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Clark T.-C. Nguyen is the Program Manager of the Micro Power Generation (MPG) and Chip-Scale Atomic Clocks (CSAC) Programs in the Microsystems Technology Office of DARPA. Dr. Nguyen received the B.S., M.S., and Ph.D. degrees from the University of California at Berkeley in 1989, 1991, and 1994, respectively, all in Electrical Engineering and Computer Sciences. In 1995, he joined the faculty of the University of Michigan, Ann Arbor, where he is presently on Leave from an Associate Professor position in the Department of Electrical Engineering and Computer Science. From 1995 to 1997, he was a member of the National Aeronautics and Space Administration (NASA)’s New Millennium Integrated Product Development Team on Communications, which roadmapped future communications technologies for NASA use into the turn of the century.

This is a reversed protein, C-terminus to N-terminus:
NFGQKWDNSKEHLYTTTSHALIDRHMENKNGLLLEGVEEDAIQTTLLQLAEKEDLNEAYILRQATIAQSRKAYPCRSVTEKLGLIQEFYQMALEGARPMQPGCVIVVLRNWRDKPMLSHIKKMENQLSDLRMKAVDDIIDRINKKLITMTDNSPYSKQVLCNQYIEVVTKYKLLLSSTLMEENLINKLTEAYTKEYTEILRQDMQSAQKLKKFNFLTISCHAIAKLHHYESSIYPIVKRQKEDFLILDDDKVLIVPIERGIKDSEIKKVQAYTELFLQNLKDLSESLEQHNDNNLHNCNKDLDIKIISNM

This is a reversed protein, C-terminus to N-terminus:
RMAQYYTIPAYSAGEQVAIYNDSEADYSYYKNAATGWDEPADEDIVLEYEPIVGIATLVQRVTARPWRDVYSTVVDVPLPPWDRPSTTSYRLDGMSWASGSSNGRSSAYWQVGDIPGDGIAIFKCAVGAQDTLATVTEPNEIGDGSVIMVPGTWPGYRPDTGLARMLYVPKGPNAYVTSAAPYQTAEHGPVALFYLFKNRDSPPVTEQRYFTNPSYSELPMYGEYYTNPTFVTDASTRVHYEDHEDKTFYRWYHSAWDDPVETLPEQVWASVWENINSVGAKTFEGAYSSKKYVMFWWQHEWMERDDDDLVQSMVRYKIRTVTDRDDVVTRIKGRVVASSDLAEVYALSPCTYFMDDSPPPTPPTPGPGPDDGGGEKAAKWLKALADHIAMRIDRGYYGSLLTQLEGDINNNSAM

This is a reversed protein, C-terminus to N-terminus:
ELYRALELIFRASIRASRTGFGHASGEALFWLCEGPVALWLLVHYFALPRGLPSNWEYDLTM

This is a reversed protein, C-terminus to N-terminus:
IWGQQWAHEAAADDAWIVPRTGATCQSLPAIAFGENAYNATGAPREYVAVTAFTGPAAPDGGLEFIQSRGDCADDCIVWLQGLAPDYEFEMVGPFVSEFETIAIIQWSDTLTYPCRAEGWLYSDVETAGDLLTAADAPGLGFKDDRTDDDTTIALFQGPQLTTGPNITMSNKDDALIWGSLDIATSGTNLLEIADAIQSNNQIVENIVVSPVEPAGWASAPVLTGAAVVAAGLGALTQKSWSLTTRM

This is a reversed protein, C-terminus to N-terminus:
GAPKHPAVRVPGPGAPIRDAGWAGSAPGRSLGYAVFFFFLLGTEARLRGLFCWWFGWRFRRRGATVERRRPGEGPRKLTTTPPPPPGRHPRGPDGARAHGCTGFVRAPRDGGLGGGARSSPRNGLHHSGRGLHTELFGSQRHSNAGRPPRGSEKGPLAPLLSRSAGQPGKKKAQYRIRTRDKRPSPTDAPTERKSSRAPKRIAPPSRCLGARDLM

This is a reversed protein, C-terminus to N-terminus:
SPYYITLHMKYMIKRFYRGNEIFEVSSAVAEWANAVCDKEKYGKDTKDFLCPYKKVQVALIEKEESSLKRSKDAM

During his period with the University of Michigan, his technical interests focused upon micro electromechanical systems and included integrated vibrating micromechanical signal processors and sensors, merged circuit/micromechanical technologies, RF communication architectures, and integrated circuit design and technology. He has more than 72 publications and holds 12 patents on this subject matter. In his faculty position, Dr. Nguyen received the 1938E Award for Research and Teaching Excellence from the University of Michigan in 1998, an EECS Departmental Achievement Award in 1999, the Ruth and Joel Spira Award for Outstanding Teaching in 2000, and the University of Michigan’s Henry Russell Award in 2001. Together with his students, he received the Roger A. Haken Best Student Paper Award at the 1998 IEEE International Electron Devices Meeting for work on the first micromechanical mixler: a device capable of both low-loss mixing and filtering for communications in a single passive micromechanical structure.

In 2001, Dr. Nguyen founded Discera, Inc., a company aimed at commercializing communication products based upon MEMS technology, with an initial focus on the very vibrating micromechanical resonators pioneered by his research in past years. He served as Vice President and Acting Chief Technology Officer (CTO) of Discera from 2001 to mid-2002.

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